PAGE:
Can You Measure the Severity of Alcoholism or Drug Addiction?

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In many cases, the friends and family members of a person with substance use disorder are left in the unenviable position of trying to evaluate their loved one’s disease. The DSM, the Diagnostic and Statistical Manual of Mental Disorders from the American Psychiatric Association, gives mental health professionals somewhere to turn when evaluating a patient. Without a handbook to look to, many families are left with incomplete information when it comes to talking to a loved one about substance abuse and deciding on treatment options. If you or a loved one is suffering from alcoholism or drug addiction, information on one of the best drug rehabs in Florida can be found at FLASprings.com and Florida Springs has programs for all levels of a substance use disorder, from inpatient detox and rehabilitation to outpatient programs and Medication-Assisted Treatment (MAT). Over the years, I have seen many attempts by many groups to come up with a universal measurement for the disease of addiction. I have most often seen checklists and surveys. These generally list symptoms and behaviors that are common in people with substance use disorder. 

Programs like Alcoholics Anonymous (AA) generally look at continued use despite consequences. An example of this would be a person who continues to drink after getting a DUI and being disallowed from seeing their kids because of showing up to a visitation drunk. If a person has continued to drink after having multiple strong reasons to quit drinking, many people believe that is strong evidence of an advanced disease state. The DSM, which I mentioned in the first paragraph, does a similar thing, but it lists behaviors and amounts of the substance used, rather than specific consequences. Drinking to get rid of a hangover would be an example of a behavior that might be listed. I have always regarded these types of surveys as accurate, but I was never sure of how that accuracy could be tested. Doctors at the University of Huelva, in Spain, wanted to test the effectiveness of these surveys in evaluating the likelihood of people with different disease severity levels successfully completing drug treatment. As I have said before, the best drug rehabs in Florida and elsewhere treat patients with varying levels of a substance use disorder, so it would be valuable if we knew how likely different types of patients were to complete treatment and stay sober. As measurement tools, the authors of the study used the DSM-5 and the RCI. I have talked about the DSM already, but the RCI is the Reliable Change Index. The Reliable Change Index is a tool used in psychiatry that seeks to measure whether different scores on psychiatric exams over time are statistically significant. The study used patients with alcohol use disorder and cocaine use disorder and used both the DSM and RCI to see if more severely diseased patients based on first measurements had a higher or lower degree of success in treatment.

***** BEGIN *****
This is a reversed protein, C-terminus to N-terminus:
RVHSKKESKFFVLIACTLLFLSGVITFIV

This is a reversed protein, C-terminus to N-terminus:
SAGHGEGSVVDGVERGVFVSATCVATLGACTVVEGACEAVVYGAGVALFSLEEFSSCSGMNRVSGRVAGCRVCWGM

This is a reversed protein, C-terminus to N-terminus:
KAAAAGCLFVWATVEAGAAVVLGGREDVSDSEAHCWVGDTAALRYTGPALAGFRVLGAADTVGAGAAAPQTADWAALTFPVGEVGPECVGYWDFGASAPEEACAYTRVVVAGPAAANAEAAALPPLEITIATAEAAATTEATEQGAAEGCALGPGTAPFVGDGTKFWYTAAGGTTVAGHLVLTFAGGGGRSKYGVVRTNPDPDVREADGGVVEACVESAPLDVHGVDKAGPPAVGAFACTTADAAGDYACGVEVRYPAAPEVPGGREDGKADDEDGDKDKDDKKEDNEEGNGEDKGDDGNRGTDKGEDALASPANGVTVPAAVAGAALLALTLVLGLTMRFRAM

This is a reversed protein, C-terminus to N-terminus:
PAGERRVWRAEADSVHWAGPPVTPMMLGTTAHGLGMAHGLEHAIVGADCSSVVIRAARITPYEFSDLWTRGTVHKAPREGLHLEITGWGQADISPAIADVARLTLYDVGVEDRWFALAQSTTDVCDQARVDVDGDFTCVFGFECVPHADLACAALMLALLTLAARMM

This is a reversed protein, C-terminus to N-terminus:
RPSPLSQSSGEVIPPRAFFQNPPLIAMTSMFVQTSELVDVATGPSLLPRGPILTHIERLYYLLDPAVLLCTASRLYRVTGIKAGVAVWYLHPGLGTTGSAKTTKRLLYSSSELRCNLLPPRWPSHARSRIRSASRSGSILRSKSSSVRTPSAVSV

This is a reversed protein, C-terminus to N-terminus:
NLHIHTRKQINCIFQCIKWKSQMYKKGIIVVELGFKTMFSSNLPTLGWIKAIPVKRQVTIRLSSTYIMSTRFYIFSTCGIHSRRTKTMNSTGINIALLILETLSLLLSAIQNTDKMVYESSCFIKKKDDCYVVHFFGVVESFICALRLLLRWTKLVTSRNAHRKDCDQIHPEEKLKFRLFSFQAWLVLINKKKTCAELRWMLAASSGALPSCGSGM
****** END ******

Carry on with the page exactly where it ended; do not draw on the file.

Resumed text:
The Substance Dependence Severity Scale from the DSM-5 is one of the only reliable measurement tools that professionals have for evaluating drug addiction or alcoholism severity in individual patients. Although higher scores on the DSM-5 scale seem to clearly indicate more serious disease, this study found no correlation between the severity of addiction and success in rehabilitation and sobriety. In other words, people with more and less serious addiction problems both were able to get sober. On the other hand, people with less severe seeming cases often failed to complete treatment. To quote the authors on their own findings, 

“No association was found between adherence to/abandonment of treatment and AUD severity levels or CUD severity levels.” 

AUD and CUD are alcohol and cocaine use disorders.  Whether you or your loved one seems to have a very severe drug or alcohol problem or a less severe case, this study seems to suggest that patients of all kinds are equally likely to find sobriety and happiness. I can also tell you, from other studies I have read, that once a person has gone to the treatment of some kind, they are vastly more likely to be sober 5 and 10 years down the line. In other words, if someone you know needs treatment, getting them into treatment is a success in itself, because even though addicts and alcoholics can have slip-ups, those who go to treatment usually get sober in the end. For more info on the best drug rehab center in Florida, please visit FLASprings.com and go to the Programs page. 

By Tim Cannon 

 

References

“Severity of Substance Use Disorder: Utility as an Outcome in Clinical Settings.“ The University of Huelva, Huelva, Spain. Alcoholism, clinical and experimental research [Alcohol Clin Exp Res] 2019 May; Vol. 43 (5), pp. 869-876. Date of Electronic P